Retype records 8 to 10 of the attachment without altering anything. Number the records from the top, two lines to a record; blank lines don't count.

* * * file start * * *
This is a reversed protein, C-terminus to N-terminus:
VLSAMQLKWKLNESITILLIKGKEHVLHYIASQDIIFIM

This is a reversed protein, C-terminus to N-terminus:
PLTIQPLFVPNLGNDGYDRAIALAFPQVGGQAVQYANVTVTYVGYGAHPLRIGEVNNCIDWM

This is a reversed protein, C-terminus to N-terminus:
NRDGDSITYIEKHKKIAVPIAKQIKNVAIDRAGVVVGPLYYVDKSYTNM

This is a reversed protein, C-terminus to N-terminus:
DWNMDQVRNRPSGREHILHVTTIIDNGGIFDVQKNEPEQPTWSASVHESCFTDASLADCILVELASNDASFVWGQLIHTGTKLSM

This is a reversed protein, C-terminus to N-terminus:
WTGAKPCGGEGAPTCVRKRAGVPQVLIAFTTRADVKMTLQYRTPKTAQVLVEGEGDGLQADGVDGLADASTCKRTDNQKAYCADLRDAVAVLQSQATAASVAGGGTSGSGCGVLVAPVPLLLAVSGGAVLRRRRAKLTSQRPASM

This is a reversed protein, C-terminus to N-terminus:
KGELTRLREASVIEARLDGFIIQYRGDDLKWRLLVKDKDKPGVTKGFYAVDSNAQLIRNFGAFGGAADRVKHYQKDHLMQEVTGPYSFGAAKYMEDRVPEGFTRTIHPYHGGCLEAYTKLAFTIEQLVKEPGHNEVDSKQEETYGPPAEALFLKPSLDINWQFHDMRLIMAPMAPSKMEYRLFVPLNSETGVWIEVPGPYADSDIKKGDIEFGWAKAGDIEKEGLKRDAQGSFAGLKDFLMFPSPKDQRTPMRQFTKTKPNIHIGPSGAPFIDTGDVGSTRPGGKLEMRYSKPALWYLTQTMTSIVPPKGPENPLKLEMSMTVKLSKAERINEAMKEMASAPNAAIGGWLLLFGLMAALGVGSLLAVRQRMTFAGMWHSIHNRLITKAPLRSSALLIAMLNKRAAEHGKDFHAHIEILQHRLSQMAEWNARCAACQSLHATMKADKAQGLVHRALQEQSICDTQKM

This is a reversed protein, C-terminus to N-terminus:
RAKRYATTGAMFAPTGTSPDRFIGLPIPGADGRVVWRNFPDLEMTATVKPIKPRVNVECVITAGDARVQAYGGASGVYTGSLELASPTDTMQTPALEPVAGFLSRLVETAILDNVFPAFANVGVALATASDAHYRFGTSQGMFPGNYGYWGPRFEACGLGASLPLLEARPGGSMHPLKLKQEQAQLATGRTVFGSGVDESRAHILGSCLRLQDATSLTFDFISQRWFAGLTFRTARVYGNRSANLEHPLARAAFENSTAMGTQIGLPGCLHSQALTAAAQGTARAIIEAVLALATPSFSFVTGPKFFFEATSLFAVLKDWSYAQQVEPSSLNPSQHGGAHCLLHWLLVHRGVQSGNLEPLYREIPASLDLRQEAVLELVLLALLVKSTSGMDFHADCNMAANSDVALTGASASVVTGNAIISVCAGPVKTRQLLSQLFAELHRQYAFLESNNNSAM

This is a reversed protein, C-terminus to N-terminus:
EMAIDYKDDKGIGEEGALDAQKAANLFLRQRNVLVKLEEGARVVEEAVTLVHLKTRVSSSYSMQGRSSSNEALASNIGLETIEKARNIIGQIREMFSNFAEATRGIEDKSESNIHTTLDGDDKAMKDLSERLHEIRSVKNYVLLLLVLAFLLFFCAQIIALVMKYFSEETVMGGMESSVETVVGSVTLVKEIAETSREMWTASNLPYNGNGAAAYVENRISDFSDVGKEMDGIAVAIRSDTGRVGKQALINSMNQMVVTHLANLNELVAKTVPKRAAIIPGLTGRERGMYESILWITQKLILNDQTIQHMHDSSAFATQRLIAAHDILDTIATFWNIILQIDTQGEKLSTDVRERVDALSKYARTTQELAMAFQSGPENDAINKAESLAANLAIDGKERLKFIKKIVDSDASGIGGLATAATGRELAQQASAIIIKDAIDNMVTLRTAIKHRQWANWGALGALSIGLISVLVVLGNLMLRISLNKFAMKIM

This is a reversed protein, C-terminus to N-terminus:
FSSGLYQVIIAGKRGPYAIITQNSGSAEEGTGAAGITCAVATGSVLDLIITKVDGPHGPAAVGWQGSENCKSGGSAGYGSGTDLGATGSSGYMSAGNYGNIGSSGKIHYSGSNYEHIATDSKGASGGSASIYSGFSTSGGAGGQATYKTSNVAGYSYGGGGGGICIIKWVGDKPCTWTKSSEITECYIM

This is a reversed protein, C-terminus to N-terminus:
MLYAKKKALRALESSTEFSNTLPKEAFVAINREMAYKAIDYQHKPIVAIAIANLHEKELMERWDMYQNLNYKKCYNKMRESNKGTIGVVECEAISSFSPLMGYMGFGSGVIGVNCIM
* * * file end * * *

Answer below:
This is a reversed protein, C-terminus to N-terminus:
EMAIDYKDDKGIGEEGALDAQKAANLFLRQRNVLVKLEEGARVVEEAVTLVHLKTRVSSSYSMQGRSSSNEALASNIGLETIEKARNIIGQIREMFSNFAEATRGIEDKSESNIHTTLDGDDKAMKDLSERLHEIRSVKNYVLLLLVLAFLLFFCAQIIALVMKYFSEETVMGGMESSVETVVGSVTLVKEIAETSREMWTASNLPYNGNGAAAYVENRISDFSDVGKEMDGIAVAIRSDTGRVGKQALINSMNQMVVTHLANLNELVAKTVPKRAAIIPGLTGRERGMYESILWITQKLILNDQTIQHMHDSSAFATQRLIAAHDILDTIATFWNIILQIDTQGEKLSTDVRERVDALSKYARTTQELAMAFQSGPENDAINKAESLAANLAIDGKERLKFIKKIVDSDASGIGGLATAATGRELAQQASAIIIKDAIDNMVTLRTAIKHRQWANWGALGALSIGLISVLVVLGNLMLRISLNKFAMKIM

This is a reversed protein, C-terminus to N-terminus:
FSSGLYQVIIAGKRGPYAIITQNSGSAEEGTGAAGITCAVATGSVLDLIITKVDGPHGPAAVGWQGSENCKSGGSAGYGSGTDLGATGSSGYMSAGNYGNIGSSGKIHYSGSNYEHIATDSKGASGGSASIYSGFSTSGGAGGQATYKTSNVAGYSYGGGGGGICIIKWVGDKPCTWTKSSEITECYIM

This is a reversed protein, C-terminus to N-terminus:
MLYAKKKALRALESSTEFSNTLPKEAFVAINREMAYKAIDYQHKPIVAIAIANLHEKELMERWDMYQNLNYKKCYNKMRESNKGTIGVVECEAISSFSPLMGYMGFGSGVIGVNCIM